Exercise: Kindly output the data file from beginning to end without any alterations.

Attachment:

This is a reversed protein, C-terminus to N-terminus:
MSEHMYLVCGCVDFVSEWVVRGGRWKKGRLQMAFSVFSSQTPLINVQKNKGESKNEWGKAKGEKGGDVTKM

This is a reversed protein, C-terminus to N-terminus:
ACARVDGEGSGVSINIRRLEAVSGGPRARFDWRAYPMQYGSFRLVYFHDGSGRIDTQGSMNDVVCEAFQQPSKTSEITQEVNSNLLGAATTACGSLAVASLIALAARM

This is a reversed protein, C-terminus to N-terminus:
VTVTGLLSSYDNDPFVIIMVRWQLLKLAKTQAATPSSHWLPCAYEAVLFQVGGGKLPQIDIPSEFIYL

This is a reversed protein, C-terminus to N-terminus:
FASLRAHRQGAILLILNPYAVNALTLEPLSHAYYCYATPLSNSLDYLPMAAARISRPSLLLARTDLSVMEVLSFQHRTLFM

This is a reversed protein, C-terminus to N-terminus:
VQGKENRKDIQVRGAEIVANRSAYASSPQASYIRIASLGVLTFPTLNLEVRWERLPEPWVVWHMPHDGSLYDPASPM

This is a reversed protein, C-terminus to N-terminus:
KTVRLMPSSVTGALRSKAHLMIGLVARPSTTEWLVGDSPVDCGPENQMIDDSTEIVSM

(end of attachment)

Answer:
This is a reversed protein, C-terminus to N-terminus:
MSEHMYLVCGCVDFVSEWVVRGGRWKKGRLQMAFSVFSSQTPLINVQKNKGESKNEWGKAKGEKGGDVTKM

This is a reversed protein, C-terminus to N-terminus:
ACARVDGEGSGVSINIRRLEAVSGGPRARFDWRAYPMQYGSFRLVYFHDGSGRIDTQGSMNDVVCEAFQQPSKTSEITQEVNSNLLGAATTACGSLAVASLIALAARM

This is a reversed protein, C-terminus to N-terminus:
VTVTGLLSSYDNDPFVIIMVRWQLLKLAKTQAATPSSHWLPCAYEAVLFQVGGGKLPQIDIPSEFIYL

This is a reversed protein, C-terminus to N-terminus:
FASLRAHRQGAILLILNPYAVNALTLEPLSHAYYCYATPLSNSLDYLPMAAARISRPSLLLARTDLSVMEVLSFQHRTLFM

This is a reversed protein, C-terminus to N-terminus:
VQGKENRKDIQVRGAEIVANRSAYASSPQASYIRIASLGVLTFPTLNLEVRWERLPEPWVVWHMPHDGSLYDPASPM

This is a reversed protein, C-terminus to N-terminus:
KTVRLMPSSVTGALRSKAHLMIGLVARPSTTEWLVGDSPVDCGPENQMIDDSTEIVSM